The prophetic call came to Elisha while, with his father's servants, he was plowing in the field. He had taken up the work that lay nearest. He possessed both the capabilities of a leader among men and the meekness of one who is ready to serve. Of a quiet and gentle spirit, he was nevertheless energetic and steadfast. Integrity, fidelity, and the love and fear of God were his, and in the humble round of daily toil he gained strength of purpose and nobleness of character, constantly increasing in grace and knowledge. While co-operating with his father in the home-life duties, he was learning to co-operate with God.
By faithfulness in little things, Elisha was preparing for weightier trusts. Day by day, through practical experience, he gained a fitness for a broader, higher work. He learned to serve; and in learning this, he learned also how to instruct and lead. The lesson is for all. None can know what may be God's purpose in His discipline; but all may be certain that faithfulness in little things is the evidence of fitness for greater responsibilities. Every act of life is a revelation of character, and he only who in small duties proves himself "a workman that needeth not to be ashamed" can be honored by God with higher service. 2 Timothy 2:15.
He who feels that it is of no consequence how he performs the smaller tasks proves himself unfit for a more honored position. He may think himself fully competent to take up the larger duties; but God looks deeper than the surface.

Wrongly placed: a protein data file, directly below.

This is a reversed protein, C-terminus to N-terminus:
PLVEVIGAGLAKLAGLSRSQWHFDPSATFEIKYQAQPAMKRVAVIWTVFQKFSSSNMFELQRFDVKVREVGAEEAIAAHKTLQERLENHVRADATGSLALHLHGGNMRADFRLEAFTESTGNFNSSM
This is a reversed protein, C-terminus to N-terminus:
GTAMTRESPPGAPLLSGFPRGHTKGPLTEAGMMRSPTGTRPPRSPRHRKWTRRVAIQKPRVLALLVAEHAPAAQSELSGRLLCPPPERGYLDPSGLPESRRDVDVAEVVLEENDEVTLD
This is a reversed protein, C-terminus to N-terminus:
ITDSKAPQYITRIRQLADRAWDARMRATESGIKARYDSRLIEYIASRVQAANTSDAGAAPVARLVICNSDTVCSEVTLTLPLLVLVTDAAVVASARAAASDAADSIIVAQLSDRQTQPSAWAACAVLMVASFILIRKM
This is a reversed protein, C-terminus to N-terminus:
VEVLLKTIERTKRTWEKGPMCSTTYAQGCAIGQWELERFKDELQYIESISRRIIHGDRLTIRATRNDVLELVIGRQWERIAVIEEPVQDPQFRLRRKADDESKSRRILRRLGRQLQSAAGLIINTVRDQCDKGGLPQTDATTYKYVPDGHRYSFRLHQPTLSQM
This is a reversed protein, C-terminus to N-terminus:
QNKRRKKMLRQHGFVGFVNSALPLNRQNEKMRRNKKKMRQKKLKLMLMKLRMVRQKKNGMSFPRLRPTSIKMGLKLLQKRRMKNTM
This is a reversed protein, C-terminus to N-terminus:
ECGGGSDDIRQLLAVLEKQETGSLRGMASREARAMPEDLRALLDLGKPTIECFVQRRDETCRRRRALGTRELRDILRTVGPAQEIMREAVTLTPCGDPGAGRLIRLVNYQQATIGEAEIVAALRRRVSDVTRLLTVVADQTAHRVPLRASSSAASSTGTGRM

After test and trial, there is written against him the sentence, "Thou art weighed in the balances, and art found wanting." His unfaithfulness reacts upon himself. He fails of gaining the grace, the power, the force of character, which is received through unreserved surrender.
Because they are not connected with some directly religious work, many feel that their lives are useless, that they are doing nothing for the advancement of God's kingdom. If they could do some great thing how gladly they would undertake it! But because they can serve only in little things, they think themselves justified in doing nothing. In this they err. A man may be in the active service of God while engaged in the ordinary, everyday duties--while felling trees, clearing the ground, or following the plow. The mother who trains her children for Christ is as truly working for God as is the minister in the pulpit.
Many long for special talent with which to do a wonderful work, while the duties lying close at hand, the performance of which would make the life fragrant, are lost sight of. Let such ones take up the duties lying directly in their pathway. Success depends not so much on talent as on energy and willingness. It is not the possession of splendid talents that enables us to render acceptable service, but the conscientious performance of daily duties, the contented spirit, the unaffected, sincere interest in the welfare of others. In the humblest lot true excellence may be found. The commonest tasks, wrought with loving faithfulness, are beautiful in God's sight.
As Elijah, divinely directed in seeking a successor, passed the field in which Elisha was plowing, he cast upon the
young man's shoulders the mantle of consecration. During the famine the family of Shaphat had become familiar with the work and mission of Elijah, and now the Spirit of God impressed Elisha's heart as to the meaning of the prophet's act. To him it was the signal that God had called him to be the successor of Elijah.